Interpolation algorithms

Hi,

I want to implement interpolation algorithms..I can only find papers or description about it...Is there any site or anything that gives info on how to implement it ..
For example, meshgrid, linspace ...something to get someone started ...
zizi21Asked:
Who is Participating?
I wear a lot of hats...

"The solutions and answers provided on Experts Exchange have been extremely helpful to me over the last few years. I wear a lot of hats - Developer, Database Administrator, Help Desk, etc., so I know a lot of things but not a lot about one thing. Experts Exchange gives me answers from people who do know a lot about one thing, in a easy to use platform." -Todd S.

HooKooDooKuCommented:
Interpolation is simple mathematics.  The basic premise is you know the value of point A and you know the value of point C and you want to know the value of point B that you know is 30% of the way between A and C.  So you take the value of A and and 30% of the difference between A and C (linear interpolation).

So if A = 100 and C = 200, then B located 30% of the way to C from A is 130.

What more do you need... what exactly are you trying to interpolate?
0
evilrixSenior Software Engineer (Avast)Commented:
The GNU Science Library supports a range of interpolation methods.
http://www.gnu.org/software/gsl/

If you don't need to reinvent the wheel and you can use this library that would be my recommendations.
0
zizi21Author Commented:
I am looking for Inverse_distance_weighting
0
Starting with Angular 5

Learn the essential features and functions of the popular JavaScript framework for building mobile, desktop and web applications.

TommySzalapskiCommented:
Inverse distance weighting is very simple. You just take each point and multiply it by some function. The simplest function is 1/d (where d is the distance to the point). Some people use 1/d^2 or some other function.

So you would take all the points, calculate their distance from the target point, and compute the weighted average.
Example in untested C++ code
struct Point
{
   double x;
   double y;
   double value;
}

double InverseDistanceWeight(Point &target, Point allPoints[], int count)
{
   double total = 0;
   double sum = 0;
   double distance, weight, value;
   for (int i = 0; i < count; ++i)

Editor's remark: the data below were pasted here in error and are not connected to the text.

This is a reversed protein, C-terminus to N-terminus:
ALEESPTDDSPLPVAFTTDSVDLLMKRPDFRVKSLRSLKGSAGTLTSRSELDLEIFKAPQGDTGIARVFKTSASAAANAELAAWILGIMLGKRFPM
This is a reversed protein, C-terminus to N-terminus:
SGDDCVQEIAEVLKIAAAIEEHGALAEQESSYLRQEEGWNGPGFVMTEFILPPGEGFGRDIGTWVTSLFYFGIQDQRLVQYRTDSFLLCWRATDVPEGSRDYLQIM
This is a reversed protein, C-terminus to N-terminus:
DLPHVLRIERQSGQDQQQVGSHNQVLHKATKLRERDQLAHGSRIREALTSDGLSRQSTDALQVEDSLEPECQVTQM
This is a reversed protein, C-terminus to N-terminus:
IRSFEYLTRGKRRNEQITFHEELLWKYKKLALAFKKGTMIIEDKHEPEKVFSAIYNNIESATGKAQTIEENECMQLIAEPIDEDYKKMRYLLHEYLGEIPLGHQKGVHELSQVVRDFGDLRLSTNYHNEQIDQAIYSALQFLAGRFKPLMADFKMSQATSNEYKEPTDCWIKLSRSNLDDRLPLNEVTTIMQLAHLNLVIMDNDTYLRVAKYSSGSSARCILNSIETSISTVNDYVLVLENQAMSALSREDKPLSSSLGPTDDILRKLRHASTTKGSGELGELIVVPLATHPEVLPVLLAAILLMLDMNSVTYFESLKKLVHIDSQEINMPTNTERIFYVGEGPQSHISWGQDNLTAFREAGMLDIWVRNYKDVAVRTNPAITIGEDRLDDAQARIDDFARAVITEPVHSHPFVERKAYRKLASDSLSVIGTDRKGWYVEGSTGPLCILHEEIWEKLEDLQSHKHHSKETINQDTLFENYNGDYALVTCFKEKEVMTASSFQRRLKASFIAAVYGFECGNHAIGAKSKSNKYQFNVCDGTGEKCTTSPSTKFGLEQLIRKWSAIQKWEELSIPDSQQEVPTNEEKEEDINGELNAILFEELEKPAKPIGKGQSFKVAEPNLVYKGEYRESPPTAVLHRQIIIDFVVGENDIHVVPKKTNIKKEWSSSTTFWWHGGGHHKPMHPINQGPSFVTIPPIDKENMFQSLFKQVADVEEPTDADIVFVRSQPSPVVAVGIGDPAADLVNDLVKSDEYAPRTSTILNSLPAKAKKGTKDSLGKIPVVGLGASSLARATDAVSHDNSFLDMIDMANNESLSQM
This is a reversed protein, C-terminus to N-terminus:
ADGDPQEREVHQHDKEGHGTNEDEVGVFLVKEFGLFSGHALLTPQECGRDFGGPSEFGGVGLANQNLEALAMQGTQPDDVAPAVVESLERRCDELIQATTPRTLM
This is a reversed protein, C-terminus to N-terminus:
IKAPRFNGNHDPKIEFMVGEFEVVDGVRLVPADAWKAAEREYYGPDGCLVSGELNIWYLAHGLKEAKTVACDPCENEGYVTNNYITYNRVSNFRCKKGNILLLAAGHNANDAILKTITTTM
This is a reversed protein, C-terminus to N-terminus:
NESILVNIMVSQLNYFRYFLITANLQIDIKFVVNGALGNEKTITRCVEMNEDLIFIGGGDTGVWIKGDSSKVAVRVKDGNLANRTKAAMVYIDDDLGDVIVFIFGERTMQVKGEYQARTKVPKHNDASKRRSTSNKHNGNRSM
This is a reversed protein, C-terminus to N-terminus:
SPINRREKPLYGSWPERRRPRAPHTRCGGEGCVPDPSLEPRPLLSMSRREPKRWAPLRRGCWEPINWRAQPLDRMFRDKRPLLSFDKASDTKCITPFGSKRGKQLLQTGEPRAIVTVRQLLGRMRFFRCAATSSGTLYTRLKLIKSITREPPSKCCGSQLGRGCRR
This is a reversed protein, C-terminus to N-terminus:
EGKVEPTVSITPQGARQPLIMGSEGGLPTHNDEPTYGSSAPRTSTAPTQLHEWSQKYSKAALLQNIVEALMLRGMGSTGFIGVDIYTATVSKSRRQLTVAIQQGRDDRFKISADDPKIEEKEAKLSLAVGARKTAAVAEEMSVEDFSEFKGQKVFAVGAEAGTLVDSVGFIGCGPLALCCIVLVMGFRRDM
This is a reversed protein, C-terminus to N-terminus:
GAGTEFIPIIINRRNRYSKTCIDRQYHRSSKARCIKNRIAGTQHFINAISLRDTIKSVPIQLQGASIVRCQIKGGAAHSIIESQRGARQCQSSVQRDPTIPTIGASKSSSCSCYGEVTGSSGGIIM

{
      // Euclidean distance
      distance = sqrt(pow(target.x - allPoints[i].x, 2) + pow(target.y - allPoints[i].y, 2));
      weight = 1/distance; // the weighting function
      value = weight * allPoints[i].value; // the adjusted value
      total += value; // sum it all up
      sum += weight;
   }

   // get the weighted average
   target.value = total/sum;
}

Open in new window

0

Experts Exchange Solution brought to you by

Your issues matter to us.

Facing a tech roadblock? Get the help and guidance you need from experienced professionals who care. Ask your question anytime, anywhere, with no hassle.

Start your 7-day free trial
zizi21Author Commented:
Thanks a lot...I am studying it now...
0
zizi21Author Commented:
I am confussed. Say, I have this data set. These points are allPoints[]

x=10, y=10, value=1,
x=20, y=25, value=2,
x=40, y=40, value=3

Am i correct in understanding that i would need to do a linspace on my own..
for example,
x=15, y = 15, value=?
x=25, y=35, value=?

These above points are called target? Is that right ?
0
TommySzalapskiCommented:
Yes. If you did a linspace to add points, then ran each of those new points through the InverseDistanceWeight function (using only the original points in the array), you would get the result I think you want.
0
zizi21Author Commented:
Apologies for the late reply as i lost internet connection for the day.
0
It's more than this solution.Get answers and train to solve all your tech problems - anytime, anywhere.Try it for free Edge Out The Competitionfor your dream job with proven skills and certifications.Get started today Stand Outas the employee with proven skills.Start learning today for free Move Your Career Forwardwith certification training in the latest technologies.Start your trial today
C++

From novice to tech pro — start learning today.